Spy thriller novels

Kenneth Benton’s spy thriller novels draw on his time in SIS (later to become MI6), and focus on the Cold War power struggles between MI6/SIS, the CIA and the KGB. His hero, Peter Craig, has an outsider perspective on events – allied to, and fluent in many of the intelligence services’ tactics, Craig is first and foremost an investigator and a troubleshooter, and often unaware of the services’ ulterior motives.

Benton’s affectionate, in-depth knowledge of Rome, the setting of Spy in Chancery, comes from his arrival as Head of Station shortly after the Allied invasion of Italy in 1943.
Sole Agent, set in Lisbon, draws on his time in Madrid during the war. Lisbon was one of the only neutral and open European ports on the Atlantic during World War II, and as such was a key route into Britain for the Axis spies whom it was Kenneth’s job to monitor.

Sole Agent coverSpy in Chancery - spy thriller novel coverGreek Fire cover imageVengeance in Venice - spy thriller novel cover

Greek Fire marked a departure from the Peter Craig series, and was written under the pseudonym James Kirton in 1985. The thriller deals with a KGB plot to infiltrate Albania via Corfu. The People’s Socialist Republic of Albania had withdrawn from the Warsaw Pact many years earlier, and was outside the control of either Soviet Russia or China; Albania is strategically important in the Mediterranean, and in the later Cold War its independence made it a prime target for spying.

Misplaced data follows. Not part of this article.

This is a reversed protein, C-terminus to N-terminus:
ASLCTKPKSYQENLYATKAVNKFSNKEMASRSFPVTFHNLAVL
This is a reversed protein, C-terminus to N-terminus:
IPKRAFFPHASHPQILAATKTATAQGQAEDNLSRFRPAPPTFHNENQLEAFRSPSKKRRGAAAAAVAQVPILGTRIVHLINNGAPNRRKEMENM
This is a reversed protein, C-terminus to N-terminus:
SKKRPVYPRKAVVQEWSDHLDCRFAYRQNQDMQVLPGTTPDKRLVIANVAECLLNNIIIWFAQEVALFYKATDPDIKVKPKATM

Vengeance in Venice was published posthumously in 2011, from manuscripts in Kenneth’s literary estate. Vengeance completes Peter Craig’s trilogy of spy thriller novels (the seventh book to feature the character); set in 1970s Venice, with a KGB assassin on Craig’s trail, ordered to avenge the events of the first two stories.

Reviews of the spy thriller novels

“Competent and tense to the last page.”
Belfast Telegraph, 1971 (Sole Agent)

“Benton is one of those leisurely Englishmen who has a civilised, cultured style, and who knows how to get the reader involved in a complicated chess game of competing secret agencies.”
New York Times Book Review, 3.6.1973 (Spy in Chancery)